Tree sale educates students

Funds go toward education-related programs


Money doesn't grow on trees, but it can be made from them.

That's a lesson Steamboat Springs Middle School teacher Matt Tredway learned more than a decade ago and continues to apply each spring for the middle school's award-winning annual tree sale and planting program.

But more than simply raising money for various education-related programs, the tree sale and planting program combines community service, science curriculum and environmental stewardship, Tredway said Monday.

"It's a win-win on every count," Tredway said. "We're just psyched to get more trees in Steamboat."

The 11th annual middle school tree sale continues through the end of April, during which anyone interested in purchasing aspens, cottonwoods, flowering crab apples, spruces, piñion pines, ponderosa pines and lilacs of various sizes and prices can place an order through Tredway or fellow middle school teacher Jeff Keller. All trees will be delivered to the middle school parking lot in early May. Volunteers, including students, will help load the trees into the vehicles of those who purchased them.

Students are involved in all aspects of the tree sale, from marketing and ordering to accounting and delivery, Tredway said. The sale is also connected to a tree ecology unit Tredway teaches to his students. Classroom knowledge of trees is combined with a practical knowledge of them when students plant trees around the middle school and in other community areas. Tredway often purchases additional trees during the sale so he and students can plant them in public places.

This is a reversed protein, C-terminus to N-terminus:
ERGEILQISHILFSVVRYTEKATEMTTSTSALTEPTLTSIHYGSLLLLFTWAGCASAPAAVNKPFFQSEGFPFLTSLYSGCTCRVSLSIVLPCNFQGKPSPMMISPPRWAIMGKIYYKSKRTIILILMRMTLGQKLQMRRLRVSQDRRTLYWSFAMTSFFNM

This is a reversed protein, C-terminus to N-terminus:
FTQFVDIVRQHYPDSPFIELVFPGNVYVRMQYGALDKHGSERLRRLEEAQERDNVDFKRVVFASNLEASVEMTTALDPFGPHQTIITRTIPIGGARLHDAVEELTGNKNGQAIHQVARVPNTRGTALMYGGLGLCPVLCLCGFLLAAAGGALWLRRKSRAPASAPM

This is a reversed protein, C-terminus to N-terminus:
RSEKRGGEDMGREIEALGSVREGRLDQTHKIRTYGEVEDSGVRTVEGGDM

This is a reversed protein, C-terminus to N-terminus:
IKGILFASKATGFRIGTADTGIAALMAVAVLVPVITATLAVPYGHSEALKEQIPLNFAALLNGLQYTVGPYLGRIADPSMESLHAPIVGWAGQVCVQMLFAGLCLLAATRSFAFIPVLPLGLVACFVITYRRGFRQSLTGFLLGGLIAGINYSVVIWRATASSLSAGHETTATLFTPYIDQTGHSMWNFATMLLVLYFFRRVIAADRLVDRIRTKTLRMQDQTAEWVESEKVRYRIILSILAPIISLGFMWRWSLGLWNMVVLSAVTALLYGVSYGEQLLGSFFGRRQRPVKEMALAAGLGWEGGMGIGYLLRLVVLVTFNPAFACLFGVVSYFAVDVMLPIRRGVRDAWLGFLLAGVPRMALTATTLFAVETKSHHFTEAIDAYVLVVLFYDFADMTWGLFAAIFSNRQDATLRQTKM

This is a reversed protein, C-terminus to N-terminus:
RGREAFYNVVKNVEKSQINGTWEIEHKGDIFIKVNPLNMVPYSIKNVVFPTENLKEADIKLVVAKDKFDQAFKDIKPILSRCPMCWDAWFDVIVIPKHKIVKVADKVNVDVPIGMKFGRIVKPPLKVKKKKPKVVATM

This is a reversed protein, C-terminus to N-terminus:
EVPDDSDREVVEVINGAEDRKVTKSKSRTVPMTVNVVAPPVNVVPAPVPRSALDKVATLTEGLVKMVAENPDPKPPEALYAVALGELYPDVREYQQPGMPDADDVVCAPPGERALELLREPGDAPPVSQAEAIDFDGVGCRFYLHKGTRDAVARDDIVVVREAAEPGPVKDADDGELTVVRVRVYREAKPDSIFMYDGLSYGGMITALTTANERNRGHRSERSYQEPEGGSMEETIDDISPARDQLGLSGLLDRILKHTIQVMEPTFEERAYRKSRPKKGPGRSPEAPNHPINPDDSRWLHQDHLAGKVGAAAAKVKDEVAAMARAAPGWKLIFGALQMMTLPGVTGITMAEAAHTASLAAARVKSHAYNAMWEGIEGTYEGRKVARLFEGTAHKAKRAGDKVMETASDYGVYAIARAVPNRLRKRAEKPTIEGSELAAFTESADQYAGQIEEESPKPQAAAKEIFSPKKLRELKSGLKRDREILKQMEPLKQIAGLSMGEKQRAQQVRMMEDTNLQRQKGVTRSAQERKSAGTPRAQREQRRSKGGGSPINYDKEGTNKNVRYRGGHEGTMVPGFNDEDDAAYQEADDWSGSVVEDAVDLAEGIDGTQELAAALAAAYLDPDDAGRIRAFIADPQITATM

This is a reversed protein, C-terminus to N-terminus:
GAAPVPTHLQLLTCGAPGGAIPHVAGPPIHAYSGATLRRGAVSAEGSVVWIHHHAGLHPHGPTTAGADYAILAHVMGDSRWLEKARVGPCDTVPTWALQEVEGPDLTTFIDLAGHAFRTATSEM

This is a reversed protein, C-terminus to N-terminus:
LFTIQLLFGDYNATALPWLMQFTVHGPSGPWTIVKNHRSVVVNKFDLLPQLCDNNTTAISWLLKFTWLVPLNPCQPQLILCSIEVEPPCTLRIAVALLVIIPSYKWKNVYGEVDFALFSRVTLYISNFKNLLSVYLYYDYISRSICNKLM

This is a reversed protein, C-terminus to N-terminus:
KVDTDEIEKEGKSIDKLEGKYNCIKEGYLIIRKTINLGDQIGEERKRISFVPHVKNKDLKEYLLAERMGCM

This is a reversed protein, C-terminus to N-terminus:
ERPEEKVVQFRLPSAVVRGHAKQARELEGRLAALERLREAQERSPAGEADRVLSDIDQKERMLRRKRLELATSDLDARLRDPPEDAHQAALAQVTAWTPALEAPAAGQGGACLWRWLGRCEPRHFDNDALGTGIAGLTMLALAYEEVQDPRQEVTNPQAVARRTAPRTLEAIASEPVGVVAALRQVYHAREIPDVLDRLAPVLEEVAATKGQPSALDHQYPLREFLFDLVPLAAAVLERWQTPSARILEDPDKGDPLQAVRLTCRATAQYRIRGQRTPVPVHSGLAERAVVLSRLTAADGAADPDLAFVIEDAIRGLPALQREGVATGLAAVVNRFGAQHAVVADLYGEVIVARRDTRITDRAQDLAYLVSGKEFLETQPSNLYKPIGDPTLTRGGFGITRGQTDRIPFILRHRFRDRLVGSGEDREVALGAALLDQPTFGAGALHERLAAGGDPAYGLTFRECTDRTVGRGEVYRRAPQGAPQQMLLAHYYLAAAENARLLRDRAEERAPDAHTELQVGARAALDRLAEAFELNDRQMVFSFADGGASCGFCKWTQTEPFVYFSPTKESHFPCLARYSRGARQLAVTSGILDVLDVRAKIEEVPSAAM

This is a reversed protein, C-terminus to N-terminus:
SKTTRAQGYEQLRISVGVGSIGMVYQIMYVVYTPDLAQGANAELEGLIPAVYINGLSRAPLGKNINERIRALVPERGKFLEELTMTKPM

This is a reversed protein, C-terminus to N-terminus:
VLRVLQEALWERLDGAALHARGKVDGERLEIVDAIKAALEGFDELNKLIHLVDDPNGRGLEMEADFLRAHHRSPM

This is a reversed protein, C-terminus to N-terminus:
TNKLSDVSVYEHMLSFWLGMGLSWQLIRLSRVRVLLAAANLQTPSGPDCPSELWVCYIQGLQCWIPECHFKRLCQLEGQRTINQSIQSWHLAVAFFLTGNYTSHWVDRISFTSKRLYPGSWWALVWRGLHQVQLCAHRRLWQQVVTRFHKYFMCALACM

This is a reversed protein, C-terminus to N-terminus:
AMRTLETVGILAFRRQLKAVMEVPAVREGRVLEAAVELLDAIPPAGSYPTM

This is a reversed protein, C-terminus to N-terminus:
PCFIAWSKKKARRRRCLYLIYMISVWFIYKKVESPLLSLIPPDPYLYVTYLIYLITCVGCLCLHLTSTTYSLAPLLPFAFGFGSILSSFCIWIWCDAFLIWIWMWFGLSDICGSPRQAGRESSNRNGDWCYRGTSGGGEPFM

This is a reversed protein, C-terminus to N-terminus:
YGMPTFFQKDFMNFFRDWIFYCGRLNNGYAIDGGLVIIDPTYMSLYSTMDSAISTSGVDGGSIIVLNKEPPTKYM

"It's kind of cool for the kids to see the growth in the trees they've planted," he said. "They'll remember that way longer than the one day I taught them about trees in class."

The tree sale and planting program was given the 2003 Colorado Tree Coalition CommuniTree Award -- the first school to receive the honor.

Most of the proceeds from this year's tree sale will go toward Tredway's Everything Outdoor Steamboat recreational program for middle school students. EOS aims to introduce students to outdoor recreation activities such as rock climbing, backpacking, kayaking and mountaineering. Through EOS, teachers such as Tredway and Keller lead groups of students on one- or multi-day trips that cost students little or no money. Tredway hopes the EOS program will inspire students to develop a lifelong passion for outdoor activities as well as improve their mental and physical health.

Tree sale proceeds also will be used to help some students pay tuition for the Yampa Valley Science School fall education program. Proceeds also could be used for other school-related programs and donated to various community agencies, Tredway said. The sale typically raises about $8,000.

For more information or to place an order, call Tredway at 871-3568 or Keller at 871-3534.

-- To reach Brent Boyer call 871-4234 or e-mail


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